The following post is a transcript of a 4-minute weekly radio commentary aired on several Utah radio stations.
When the Utah Legislature passed the Transfer of Public Lands Act (TPLA) in the 2012 general session, it did so for good reasons. The act was a response to 116 years of federal neglect for lands entrusted to it but never returned to Utah. The result is that the federal government owns over 60 percent of the land in Utah. The same is true for several Western states.
The real question is why?
Every state joining the Union did so through a contract with the federal government called an Enabling Act – every state has one and nearly all are identical in this one respect: Each Enabling Act contains the following language,
[T]he people inhabiting said territory do agree and declare that they forever disclaim all right and title to the unappropriated public lands lying within said territory….
That’s pretty clear, isn’t it? “Forever disclaim all right and title”? That means each state gave up its claim to lands now claimed by the federal government. The problem is that Midwestern and Eastern states have Enabling Acts containing the same language. In fact, I just read from the Enabling Act of Nebraska and the federal government owns only 1 percent of its land. Alabama, Louisiana, the Dakotas: Each have the same “forever disclaim” language in their Enabling Acts. And, yet, the federal government has claim to only 2.7 percent, 4.6 percent, 3.9 percent and 5.4 percent of the land in those states, respectively.
Again, why is the West treated differently? Why does the federal government own over 60 percent of the land in Utah?
As much as 90 percent of the land in Illinois and Missouri was once owned by the federal government. But not today. Today, hardly any land in those states is owned by the feds. Here’s today’s political lesson: The people of Illinois and Missouri banded together and demanded that the federal government return the land to these states – in other words, to do what the feds promised to do. Yep, that was a promise – a promise to those states and a promise to the State of Utah.
Public education in Utah might still be lower than other states even with control and ownership of federal lands, but at least Utahns would be able to make that decision if we controlled that land. The same can be said for opportunities to grow our economy and manage our abundant resources. The next time a firefighter dies putting out a blaze on federal land, you can blame the federal government – the feds’ mismanagement of these properties is legendary. They fiddle while Utah burns.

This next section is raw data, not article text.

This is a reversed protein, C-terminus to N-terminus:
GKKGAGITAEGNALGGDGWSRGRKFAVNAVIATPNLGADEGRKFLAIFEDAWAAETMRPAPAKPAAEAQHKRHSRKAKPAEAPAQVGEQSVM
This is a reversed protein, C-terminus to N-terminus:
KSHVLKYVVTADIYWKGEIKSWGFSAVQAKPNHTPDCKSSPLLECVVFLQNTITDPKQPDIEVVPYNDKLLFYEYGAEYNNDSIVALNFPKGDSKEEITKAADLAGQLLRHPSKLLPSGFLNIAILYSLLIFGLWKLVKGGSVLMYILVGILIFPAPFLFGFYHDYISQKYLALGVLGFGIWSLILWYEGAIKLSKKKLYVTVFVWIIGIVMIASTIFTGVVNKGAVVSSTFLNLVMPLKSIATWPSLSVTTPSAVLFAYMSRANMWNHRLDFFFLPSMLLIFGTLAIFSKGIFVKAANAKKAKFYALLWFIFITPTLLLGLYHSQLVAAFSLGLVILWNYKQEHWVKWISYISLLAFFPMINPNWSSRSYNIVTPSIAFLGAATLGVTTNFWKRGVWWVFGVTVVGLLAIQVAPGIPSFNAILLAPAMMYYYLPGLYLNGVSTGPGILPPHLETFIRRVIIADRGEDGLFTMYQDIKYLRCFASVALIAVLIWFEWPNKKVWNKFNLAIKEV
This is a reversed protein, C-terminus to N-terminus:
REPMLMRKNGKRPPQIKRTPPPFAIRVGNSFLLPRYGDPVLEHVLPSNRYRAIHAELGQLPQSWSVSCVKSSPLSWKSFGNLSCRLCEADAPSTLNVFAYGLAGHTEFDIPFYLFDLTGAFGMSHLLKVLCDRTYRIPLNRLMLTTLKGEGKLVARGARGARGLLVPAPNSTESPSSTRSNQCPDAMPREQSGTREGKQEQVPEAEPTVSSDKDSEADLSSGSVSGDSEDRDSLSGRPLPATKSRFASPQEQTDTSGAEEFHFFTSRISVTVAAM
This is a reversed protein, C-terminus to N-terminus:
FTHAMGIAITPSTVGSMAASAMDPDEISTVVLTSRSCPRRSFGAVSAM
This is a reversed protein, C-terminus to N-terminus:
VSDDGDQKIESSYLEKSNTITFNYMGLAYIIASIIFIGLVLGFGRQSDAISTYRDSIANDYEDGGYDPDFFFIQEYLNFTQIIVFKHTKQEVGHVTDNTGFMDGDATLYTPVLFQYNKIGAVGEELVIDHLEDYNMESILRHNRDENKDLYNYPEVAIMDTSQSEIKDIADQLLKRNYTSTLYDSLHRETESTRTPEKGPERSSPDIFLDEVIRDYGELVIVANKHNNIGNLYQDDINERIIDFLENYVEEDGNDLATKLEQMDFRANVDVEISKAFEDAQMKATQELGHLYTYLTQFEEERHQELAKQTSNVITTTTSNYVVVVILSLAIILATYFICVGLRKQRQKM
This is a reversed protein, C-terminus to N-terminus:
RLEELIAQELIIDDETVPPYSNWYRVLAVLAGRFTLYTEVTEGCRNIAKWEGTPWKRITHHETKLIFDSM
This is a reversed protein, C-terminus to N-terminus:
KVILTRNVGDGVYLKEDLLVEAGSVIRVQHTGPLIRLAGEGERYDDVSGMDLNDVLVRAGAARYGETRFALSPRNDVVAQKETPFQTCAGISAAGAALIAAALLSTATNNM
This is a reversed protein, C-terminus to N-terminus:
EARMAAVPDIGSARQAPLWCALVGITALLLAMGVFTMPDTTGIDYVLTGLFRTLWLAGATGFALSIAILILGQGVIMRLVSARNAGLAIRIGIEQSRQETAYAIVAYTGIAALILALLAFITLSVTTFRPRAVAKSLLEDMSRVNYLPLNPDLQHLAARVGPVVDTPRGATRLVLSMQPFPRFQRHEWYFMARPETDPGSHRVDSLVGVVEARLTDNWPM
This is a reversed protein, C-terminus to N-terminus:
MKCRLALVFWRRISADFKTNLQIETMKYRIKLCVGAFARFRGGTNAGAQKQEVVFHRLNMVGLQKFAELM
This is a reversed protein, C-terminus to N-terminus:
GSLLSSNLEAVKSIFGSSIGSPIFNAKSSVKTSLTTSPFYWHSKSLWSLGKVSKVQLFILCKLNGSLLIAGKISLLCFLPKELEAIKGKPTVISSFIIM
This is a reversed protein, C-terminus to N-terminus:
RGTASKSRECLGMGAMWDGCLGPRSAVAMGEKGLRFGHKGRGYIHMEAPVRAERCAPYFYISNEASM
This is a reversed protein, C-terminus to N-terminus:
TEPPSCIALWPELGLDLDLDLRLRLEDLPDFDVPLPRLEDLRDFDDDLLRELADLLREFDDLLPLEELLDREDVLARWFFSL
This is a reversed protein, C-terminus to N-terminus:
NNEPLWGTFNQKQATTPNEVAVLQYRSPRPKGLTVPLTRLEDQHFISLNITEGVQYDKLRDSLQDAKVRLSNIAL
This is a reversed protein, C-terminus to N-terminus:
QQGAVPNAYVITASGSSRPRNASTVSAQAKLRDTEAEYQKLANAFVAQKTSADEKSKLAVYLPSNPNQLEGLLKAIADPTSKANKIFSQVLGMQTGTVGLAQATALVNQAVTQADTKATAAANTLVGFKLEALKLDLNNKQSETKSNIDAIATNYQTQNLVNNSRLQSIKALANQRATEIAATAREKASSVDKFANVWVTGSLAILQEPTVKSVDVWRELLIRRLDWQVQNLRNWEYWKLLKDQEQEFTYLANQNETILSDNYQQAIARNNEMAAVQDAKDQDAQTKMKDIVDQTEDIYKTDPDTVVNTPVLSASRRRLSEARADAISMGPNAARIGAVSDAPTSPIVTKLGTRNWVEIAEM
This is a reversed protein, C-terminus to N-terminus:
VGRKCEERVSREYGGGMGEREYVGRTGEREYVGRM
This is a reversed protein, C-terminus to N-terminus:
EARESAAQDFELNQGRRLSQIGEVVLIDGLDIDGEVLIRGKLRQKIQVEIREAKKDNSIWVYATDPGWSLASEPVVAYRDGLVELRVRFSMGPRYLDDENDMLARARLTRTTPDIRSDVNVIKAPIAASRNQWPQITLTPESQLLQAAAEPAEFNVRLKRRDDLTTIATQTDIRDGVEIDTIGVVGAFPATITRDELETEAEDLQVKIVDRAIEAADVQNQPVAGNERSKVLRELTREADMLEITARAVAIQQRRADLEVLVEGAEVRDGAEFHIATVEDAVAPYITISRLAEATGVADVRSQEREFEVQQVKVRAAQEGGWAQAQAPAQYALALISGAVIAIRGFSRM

Thirty to 50 percent of most states’ revenues come from the federal government (40 percent here in Utah). Even the United States Government Accounting Office reports that federal finances are “unsustainable.” Most rural populations throughout the West receive federal funds through land-related programs such as payments in lieu of taxes, secure rural schools and mineral leases. We know now what happens in these rural areas when the feds begin sequestration. Let the Oregon woman who was savagely attacked and raped tell you. She called 911 in the face of pending threat only to be told that no public services were available to help her because of a lack of funds. The feds had not only shut down the main source of income in her county (logging) but sequestration cut federal offsets to her community.
Utah did the right thing in passing the Transfer of Public Lands Act. And I look forward to the federal lawsuit to come.
For Sutherland Institute, I’m Paul Mero. Thanks for listening.
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